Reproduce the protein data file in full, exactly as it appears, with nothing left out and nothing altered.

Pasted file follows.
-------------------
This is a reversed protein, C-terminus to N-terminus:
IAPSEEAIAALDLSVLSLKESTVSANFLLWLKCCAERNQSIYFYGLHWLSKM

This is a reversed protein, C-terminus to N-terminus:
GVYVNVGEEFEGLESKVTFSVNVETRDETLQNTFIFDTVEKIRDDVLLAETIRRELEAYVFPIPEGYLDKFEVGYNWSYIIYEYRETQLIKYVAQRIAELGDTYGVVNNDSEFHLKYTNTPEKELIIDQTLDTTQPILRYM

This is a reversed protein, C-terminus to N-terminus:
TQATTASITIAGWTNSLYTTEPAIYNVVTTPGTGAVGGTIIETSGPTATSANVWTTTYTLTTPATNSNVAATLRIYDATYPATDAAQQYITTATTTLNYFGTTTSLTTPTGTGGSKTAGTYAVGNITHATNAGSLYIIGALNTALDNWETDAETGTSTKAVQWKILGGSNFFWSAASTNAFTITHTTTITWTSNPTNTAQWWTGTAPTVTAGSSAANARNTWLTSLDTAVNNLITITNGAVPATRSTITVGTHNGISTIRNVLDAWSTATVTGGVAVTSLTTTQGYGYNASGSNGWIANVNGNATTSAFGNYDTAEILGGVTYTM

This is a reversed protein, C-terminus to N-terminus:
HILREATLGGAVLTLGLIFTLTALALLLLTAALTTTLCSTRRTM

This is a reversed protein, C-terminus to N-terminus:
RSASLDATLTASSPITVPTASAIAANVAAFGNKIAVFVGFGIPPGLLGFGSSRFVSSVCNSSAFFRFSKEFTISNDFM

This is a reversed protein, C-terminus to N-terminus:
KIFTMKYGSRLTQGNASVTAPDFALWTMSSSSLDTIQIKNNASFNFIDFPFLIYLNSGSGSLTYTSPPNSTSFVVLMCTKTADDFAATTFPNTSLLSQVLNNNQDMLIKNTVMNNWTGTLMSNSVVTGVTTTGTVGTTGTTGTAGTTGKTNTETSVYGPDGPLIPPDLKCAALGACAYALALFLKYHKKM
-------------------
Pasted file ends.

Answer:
This is a reversed protein, C-terminus to N-terminus:
IAPSEEAIAALDLSVLSLKESTVSANFLLWLKCCAERNQSIYFYGLHWLSKM

This is a reversed protein, C-terminus to N-terminus:
GVYVNVGEEFEGLESKVTFSVNVETRDETLQNTFIFDTVEKIRDDVLLAETIRRELEAYVFPIPEGYLDKFEVGYNWSYIIYEYRETQLIKYVAQRIAELGDTYGVVNNDSEFHLKYTNTPEKELIIDQTLDTTQPILRYM

This is a reversed protein, C-terminus to N-terminus:
TQATTASITIAGWTNSLYTTEPAIYNVVTTPGTGAVGGTIIETSGPTATSANVWTTTYTLTTPATNSNVAATLRIYDATYPATDAAQQYITTATTTLNYFGTTTSLTTPTGTGGSKTAGTYAVGNITHATNAGSLYIIGALNTALDNWETDAETGTSTKAVQWKILGGSNFFWSAASTNAFTITHTTTITWTSNPTNTAQWWTGTAPTVTAGSSAANARNTWLTSLDTAVNNLITITNGAVPATRSTITVGTHNGISTIRNVLDAWSTATVTGGVAVTSLTTTQGYGYNASGSNGWIANVNGNATTSAFGNYDTAEILGGVTYTM

This is a reversed protein, C-terminus to N-terminus:
HILREATLGGAVLTLGLIFTLTALALLLLTAALTTTLCSTRRTM

This is a reversed protein, C-terminus to N-terminus:
RSASLDATLTASSPITVPTASAIAANVAAFGNKIAVFVGFGIPPGLLGFGSSRFVSSVCNSSAFFRFSKEFTISNDFM

This is a reversed protein, C-terminus to N-terminus:
KIFTMKYGSRLTQGNASVTAPDFALWTMSSSSLDTIQIKNNASFNFIDFPFLIYLNSGSGSLTYTSPPNSTSFVVLMCTKTADDFAATTFPNTSLLSQVLNNNQDMLIKNTVMNNWTGTLMSNSVVTGVTTTGTVGTTGTTGTAGTTGKTNTETSVYGPDGPLIPPDLKCAALGACAYALALFLKYHKKM